An alternative is to go directly to the Epson support website and get drivers for Linux. Type in wf-7110 on the Epson site for the printer model, choose Linux for the operating system, and download the appropriate package for your architecture on the next page. 

In my case the right package was epson-inkjet-printer-escpr_1.6.17-1lsb3.2_amd64.deb. When I tried to intall it with #dpkg -i epson-inkjet-printer-escpr_1.6.17-1lsb3.2_amd64.deb, I got a complaint about missing lsb. When I tried to install lsb, I got more complaints. I ran #apt-get –fix-broken install, after which the #dpkg -i epson-inkjet-printer-escpr_1.6.17-1lsb3.2_amd64.deb command worked. After the drivers were installed I ran #updatedb (for the locate command), then #ls -l `locate escpr` | grep ‘Nov 10’ because I installed the drivers on Nov 10. That showed me where the newly installed drivers were: /usr/share/ppd/epson-inkjet-printer-escpr -> /opt/epson-inkjet-printer-escpr/ppds. Then, on the CUPS install printer driver screen, instead of choosing a make and model, I chose the option to provide a ppd file, navigated to the ppd directory, and chose the file for the WF-7110. It’s important to get the right driver, but then again, it isn’t. If you mess it up, no worries. You can just reinstall the printer and choose a different driver until you get it right.

On the next screen choose a few defaults for paper type, size, and so on. Again, this can be changed. If you’re sure of what you want to do, it makes sense to choose those paper types as defaults.

At this point the Epson WF-7110 should be installed. You can print!


The best advice I can give you is experiment. Even though this is not normally a dedicated photo printer, it was designed to make nice photos. You have a lot of options to choose from, as far as paper types, sizes of paper, and so on. The Epson WF-7110 prints beautiful borderless photos on my system, in all sizes from 4×6 up to 13×19. You may get funny results at first.  Change options until you get things right.

The printer may complain about the wrong paper type if you choose a paper type other than what you have in the printer. Oh, and I forgot to mention that you can set up paper types and sizes on the printer too. So there’s that. It may take you a little while to get a workflow down.

The CUPS page is useful while you are coming to grips with your printer. You can quickly cancel a job that goes wrong on the “Jobs” tab. There are Maintenance options for the printer. “Pause” pauses the printer, and “Resume” starts it up again. This fixes the printer when it gets confused.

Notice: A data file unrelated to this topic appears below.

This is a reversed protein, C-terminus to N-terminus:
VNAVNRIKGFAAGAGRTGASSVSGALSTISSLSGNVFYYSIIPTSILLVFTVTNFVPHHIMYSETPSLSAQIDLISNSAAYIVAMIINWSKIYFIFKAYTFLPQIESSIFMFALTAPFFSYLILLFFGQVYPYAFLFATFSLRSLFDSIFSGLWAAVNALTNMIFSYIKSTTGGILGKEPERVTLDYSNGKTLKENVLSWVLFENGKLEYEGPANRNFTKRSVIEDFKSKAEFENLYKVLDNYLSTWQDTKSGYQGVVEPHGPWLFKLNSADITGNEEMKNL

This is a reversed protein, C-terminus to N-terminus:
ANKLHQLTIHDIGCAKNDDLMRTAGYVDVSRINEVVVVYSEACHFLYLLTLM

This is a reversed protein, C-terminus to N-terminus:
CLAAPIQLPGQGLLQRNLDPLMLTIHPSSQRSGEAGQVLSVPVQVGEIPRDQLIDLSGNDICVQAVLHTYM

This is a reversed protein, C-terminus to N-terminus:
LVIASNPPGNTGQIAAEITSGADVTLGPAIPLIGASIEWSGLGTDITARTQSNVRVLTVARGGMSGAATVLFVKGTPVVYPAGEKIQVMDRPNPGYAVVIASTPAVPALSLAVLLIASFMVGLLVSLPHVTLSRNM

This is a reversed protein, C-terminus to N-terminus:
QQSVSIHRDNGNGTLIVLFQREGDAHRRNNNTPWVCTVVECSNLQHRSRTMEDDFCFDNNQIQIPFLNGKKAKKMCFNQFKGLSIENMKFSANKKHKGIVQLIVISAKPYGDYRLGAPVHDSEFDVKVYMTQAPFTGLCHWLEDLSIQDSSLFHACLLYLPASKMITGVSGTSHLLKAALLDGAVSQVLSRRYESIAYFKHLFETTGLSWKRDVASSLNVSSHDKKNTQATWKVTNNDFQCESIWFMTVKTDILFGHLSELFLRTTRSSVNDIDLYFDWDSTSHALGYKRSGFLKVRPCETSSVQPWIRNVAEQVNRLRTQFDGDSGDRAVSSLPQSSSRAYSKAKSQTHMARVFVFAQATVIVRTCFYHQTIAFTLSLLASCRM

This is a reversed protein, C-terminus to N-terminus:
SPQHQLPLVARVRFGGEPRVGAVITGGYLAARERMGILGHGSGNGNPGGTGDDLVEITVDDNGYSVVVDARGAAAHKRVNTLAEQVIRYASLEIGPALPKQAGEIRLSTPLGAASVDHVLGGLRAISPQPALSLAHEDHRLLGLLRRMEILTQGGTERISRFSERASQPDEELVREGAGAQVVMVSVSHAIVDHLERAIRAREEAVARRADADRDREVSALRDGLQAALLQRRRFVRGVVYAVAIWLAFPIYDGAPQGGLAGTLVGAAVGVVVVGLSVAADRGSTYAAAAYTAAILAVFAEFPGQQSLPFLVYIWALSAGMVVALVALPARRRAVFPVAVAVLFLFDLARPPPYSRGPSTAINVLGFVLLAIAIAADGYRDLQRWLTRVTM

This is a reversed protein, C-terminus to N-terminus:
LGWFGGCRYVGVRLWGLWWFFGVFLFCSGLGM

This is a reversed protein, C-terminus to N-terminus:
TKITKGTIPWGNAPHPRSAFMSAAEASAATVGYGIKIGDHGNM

Black and White Printing

Black and White printing is tough. When you tell your printer to print black and white, most likely it mixes all colors to make black and gray. I can tell just by looking at a print it has a color cast. If you can’t tell, look with a magnifying glass. Instead of black ink, you’ll see the tiny colored dots mixed together to form grays.

The color cast worsens with time, because different color inks fade at different rates. Even if the printer did a decent job at first, as soon as one color fades out of the mix more than the other, your “black and white” print looks blue or purple or whatever. This might take a couple of years, or less than a year if you’re unlucky. I can see the color cast as soon as the print comes out of the printer.

The best solution is to set up a dedicated black and white printer, where black ink of different densities is used to fill the color slots. I’ve done that. It works great. But you can make decent black and white prints with the Epson WF-7110 by forcing it to print with black ink only.

That’s not as easy as it sounds! If the Epson WF-7110 thinks it is printing a photo, it will try to mix colors to make black and gray. You have to trick it. First, make your photo grayscale mode using something like gimp. Next, choose matte paper from your print dialog, even if you have glossy paper loaded in the printer. It should use just the black ink. For comparison, you may want to print a “black and white” photo on 4×6 glossy paper, telling the printer you are using glossy paper, and the same photo on 4×6 glossy paper, but telling the printer that it is matte. The difference should be obvious. Remember, the color cast will worsen with time. I’ve made beautiful, true black and white prints on the Epson WF-7110 , borderless, at 13×19 inches.

Printing with Gimp

Printing with Gimp has been my big disappointment with this printer. If I figure out a solution, I’ll update this post.

Gimp has a plugin for Epson printers called gutenprint-gimp. I’ve used it for years, with awesome results. It allows you to fine-tune every aspect of printing with the best Epson photo printers.

Unfortunately, the WF-7110 does not appear to be supported by gutenprint. I’m still playing with it. Maybe I’ll get it to work.